Part 01.

So what is "personal branding?" Simply put, personal branding is the act of identifying, positioning and promoting one's self. In short, why you?

The earliest worthy acknowledgement of this concept dates back nearly half a century ago. In the 1950s, scientific studies were beginning to find that in order to reinforce and express a conceptualization of the self, individuals often use signs, symbols, possessions, products, and brands. With this support, it was therefore postulated that in order to create a positive image of one’s self, individuals cautiously select and provide information relying upon others’ feedback. While mere common sense now, it was renowned sociologist Erving Goffman who in 1959 coined the term "self-presentation" as the act of  “conveying an impression to others, which it is in his interests to convey."

Famously, Goffman proposed that social interactions are just like performances, where individuals manage the impression that observers have of them. Primarily motivated by the acquisition of approval and avoidance of disapproval, the goal of self-presentation is to compel others to accept the features that one claims for themselves, obtain a specific outcome, and evoke a favorable evaluation. Self-presentation is not only a critical factor in everyday life and a key to relationship formation and development, but is also salient in every single imaginable interpersonal encounter.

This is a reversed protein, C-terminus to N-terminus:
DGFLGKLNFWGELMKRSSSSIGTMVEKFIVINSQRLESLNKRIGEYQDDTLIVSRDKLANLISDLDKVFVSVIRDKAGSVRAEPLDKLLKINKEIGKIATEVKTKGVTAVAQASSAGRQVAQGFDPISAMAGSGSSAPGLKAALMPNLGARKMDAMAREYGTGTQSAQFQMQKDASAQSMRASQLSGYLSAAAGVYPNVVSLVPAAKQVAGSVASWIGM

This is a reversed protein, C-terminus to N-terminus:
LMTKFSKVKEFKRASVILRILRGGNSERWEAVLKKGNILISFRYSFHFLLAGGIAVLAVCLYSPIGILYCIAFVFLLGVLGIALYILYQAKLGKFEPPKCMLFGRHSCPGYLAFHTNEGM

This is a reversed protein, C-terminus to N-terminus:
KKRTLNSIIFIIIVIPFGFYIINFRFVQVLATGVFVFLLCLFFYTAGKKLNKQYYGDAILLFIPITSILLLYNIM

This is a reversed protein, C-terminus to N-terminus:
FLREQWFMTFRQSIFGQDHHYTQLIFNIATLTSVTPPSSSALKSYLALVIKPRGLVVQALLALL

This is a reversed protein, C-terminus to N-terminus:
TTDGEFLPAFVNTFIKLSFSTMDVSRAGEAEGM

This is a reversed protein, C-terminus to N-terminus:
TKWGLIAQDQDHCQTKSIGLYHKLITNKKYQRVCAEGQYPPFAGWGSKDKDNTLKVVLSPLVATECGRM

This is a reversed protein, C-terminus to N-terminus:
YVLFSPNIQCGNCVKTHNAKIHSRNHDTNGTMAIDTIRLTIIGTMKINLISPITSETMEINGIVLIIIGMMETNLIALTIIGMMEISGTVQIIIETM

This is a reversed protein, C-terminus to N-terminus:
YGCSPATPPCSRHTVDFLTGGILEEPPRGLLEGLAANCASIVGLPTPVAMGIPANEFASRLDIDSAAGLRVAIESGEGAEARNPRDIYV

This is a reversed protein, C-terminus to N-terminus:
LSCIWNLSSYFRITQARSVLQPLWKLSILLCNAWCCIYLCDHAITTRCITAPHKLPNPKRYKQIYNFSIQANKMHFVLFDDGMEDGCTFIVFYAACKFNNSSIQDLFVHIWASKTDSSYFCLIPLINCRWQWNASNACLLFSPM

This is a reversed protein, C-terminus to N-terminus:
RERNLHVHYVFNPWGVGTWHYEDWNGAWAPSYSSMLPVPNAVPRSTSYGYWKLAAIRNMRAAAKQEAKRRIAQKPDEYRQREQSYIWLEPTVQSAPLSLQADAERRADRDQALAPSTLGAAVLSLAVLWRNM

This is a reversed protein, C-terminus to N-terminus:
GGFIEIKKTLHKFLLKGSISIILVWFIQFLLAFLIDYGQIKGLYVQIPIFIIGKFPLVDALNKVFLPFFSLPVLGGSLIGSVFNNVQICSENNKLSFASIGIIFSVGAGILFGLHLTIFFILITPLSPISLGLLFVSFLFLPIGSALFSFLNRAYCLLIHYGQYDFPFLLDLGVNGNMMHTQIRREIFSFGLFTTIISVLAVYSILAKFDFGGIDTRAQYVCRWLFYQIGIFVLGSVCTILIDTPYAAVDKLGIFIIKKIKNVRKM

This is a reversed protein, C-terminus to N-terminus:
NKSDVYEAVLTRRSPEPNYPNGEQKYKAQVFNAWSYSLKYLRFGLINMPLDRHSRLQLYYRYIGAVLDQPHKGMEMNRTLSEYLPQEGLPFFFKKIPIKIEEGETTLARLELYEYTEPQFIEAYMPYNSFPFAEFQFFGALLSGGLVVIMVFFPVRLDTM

It wasn't until 1997 that Tom Peters, the author of "A Brand Called You", popularized the concept of personal branding and applied it to business as a mere creative twist on Goffman's earlier self-presentation work. Published in Fast Company, little did Peters know that he was arguing for the establishment of "personal branding" as a legitimate topic that would later be respected and called upon time and time again